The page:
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Knives Out

By: Jolie Featherstone

Director Rian Johnson (Looper, Star Wars: Episode XIII – The Last Jedi) makes a triumphant return to his whodunnit-loving form with Knives Out.  Fourteen years after his much-loved debut feature, Brick, a passionately-told film noir set in a modern-day Southern California high school, Johnson’s Knives Out charmed audiences with one of the most talked-about films at this year’s Toronto International Film Festival.

Knives Out follows the macabre aftermath of a family celebration.  Harlan Thrombey (Christopher Plummer) is a prolific mystery author with worldwide acclaim.  Due to his financial success, he has been able to support his family members’ various livelihoods and hobbies.  When he is discovered dead in his home the day after his 85th birthday party, the police are called to question everyone who attended the party.  The police officers are joined by an alluring “gentleman detective”, Benoit Blanc (007 himself Daniel Craig), who has been hired by an anonymous client to get to the bottom of this grisly crime.  With each of the Thrombey family members a suspect, Benoit has his work cut out for him.  When Benoit meets Harlan Thrombey’s nurse and trusted confidante, Marta Cabrera (Ana de Armas), he quickly sidles up to her to help him crack the case.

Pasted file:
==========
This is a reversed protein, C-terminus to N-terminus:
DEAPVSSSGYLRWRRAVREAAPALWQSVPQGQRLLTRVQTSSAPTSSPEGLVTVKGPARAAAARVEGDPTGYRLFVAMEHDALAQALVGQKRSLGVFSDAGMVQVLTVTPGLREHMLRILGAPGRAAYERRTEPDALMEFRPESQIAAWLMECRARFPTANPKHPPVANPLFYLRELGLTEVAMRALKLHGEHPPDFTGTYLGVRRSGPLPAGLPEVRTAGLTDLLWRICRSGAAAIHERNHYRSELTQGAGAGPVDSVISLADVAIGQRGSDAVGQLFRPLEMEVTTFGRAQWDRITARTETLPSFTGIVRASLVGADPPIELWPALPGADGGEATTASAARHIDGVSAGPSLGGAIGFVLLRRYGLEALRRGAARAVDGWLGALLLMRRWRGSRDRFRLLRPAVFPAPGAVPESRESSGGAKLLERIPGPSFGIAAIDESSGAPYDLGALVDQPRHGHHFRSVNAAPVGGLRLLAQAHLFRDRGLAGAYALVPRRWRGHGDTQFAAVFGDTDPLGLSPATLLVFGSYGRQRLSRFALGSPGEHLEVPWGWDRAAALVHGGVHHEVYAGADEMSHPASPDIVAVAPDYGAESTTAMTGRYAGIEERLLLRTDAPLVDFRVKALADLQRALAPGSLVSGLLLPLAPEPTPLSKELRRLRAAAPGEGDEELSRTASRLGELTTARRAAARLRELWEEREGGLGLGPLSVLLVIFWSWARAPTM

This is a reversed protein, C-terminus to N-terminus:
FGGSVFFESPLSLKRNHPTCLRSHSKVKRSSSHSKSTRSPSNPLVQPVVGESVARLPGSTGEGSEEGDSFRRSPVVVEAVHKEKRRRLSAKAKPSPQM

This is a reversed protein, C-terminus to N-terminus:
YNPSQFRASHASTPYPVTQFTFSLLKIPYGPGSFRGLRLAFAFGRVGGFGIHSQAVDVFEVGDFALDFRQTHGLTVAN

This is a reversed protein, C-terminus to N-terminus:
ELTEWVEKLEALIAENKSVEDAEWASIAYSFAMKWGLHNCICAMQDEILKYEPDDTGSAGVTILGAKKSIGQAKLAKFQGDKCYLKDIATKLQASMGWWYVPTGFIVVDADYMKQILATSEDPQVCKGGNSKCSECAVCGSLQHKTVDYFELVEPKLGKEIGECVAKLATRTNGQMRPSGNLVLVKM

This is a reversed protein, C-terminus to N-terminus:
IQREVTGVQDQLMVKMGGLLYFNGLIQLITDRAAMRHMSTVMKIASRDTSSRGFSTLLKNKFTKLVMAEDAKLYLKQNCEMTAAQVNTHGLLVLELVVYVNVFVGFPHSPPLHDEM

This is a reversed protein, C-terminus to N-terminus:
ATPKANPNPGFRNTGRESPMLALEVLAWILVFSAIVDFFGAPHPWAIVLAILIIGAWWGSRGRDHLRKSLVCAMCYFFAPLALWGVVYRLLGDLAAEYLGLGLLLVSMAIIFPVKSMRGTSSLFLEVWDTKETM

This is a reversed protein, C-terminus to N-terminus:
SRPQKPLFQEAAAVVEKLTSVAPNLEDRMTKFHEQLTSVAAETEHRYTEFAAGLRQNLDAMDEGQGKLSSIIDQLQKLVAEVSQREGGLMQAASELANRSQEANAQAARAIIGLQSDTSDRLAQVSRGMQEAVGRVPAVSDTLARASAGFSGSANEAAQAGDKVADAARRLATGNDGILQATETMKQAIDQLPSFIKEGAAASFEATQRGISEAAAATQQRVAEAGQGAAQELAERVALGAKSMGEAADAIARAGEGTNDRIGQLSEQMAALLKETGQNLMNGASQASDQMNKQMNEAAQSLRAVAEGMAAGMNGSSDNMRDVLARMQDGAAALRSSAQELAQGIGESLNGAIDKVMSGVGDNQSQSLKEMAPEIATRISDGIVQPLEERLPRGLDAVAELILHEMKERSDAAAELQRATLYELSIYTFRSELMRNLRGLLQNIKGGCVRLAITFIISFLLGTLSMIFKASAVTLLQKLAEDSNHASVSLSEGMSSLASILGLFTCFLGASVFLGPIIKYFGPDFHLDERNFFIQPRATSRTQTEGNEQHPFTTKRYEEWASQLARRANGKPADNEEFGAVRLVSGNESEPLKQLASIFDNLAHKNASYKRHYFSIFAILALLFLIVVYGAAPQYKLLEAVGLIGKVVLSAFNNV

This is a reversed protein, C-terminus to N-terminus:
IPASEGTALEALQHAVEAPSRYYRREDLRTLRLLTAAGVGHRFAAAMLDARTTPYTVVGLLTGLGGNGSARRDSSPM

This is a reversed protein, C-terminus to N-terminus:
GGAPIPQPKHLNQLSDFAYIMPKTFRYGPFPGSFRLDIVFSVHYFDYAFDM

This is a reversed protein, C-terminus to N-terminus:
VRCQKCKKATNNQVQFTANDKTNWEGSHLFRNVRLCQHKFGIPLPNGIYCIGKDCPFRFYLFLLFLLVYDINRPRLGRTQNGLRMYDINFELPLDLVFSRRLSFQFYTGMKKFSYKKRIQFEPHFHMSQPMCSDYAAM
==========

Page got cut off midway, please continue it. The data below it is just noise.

Johnson’s love for transplanting classic mysteries into contemporary circumstances imbues the entire film with a sharp wit and a full heart.  Indeed, Knives Out wouldn’t be nearly as delightfully fun as it is if it were in the hands of anyone else.  Johnson’s deft writing keeps the story fresh and moving at a good pace.  He pays homage to the mysteries of yesteryear while also injecting (albeit light) socio-economic commentary.  It truly is a whole-hearted ensemble comedy and each character is brought to life with devilish relish.

After surprising audiences with his turn in 2017’s criminally underrated Logan Lucky, Craig displays his comedy chops yet again.  Craig’s Benoit Blanc has a Southern drawl as slow and thick as honey, with mischievous allure to spare.  Ana de Armas breathes life into Marta.  Marta is the antonym to the entitled, out of touch, and irresponsible Thrombey family.  Despite her angelic qualities, Marta never feels unattainably righteous thanks to Ana de Armas’ astute handling.

Knives Out is an Agatha Christie-esque whodunit with blockbuster appeal that is driven by Johnson’s keen understanding that half of the fun of watching a whodunnit lies in getting to play Poirot and attempting to beat Benoit Blanc to the punch.  As a result, the film never feels tired and may throw even the most astute amateur Poirot for a loop or two!

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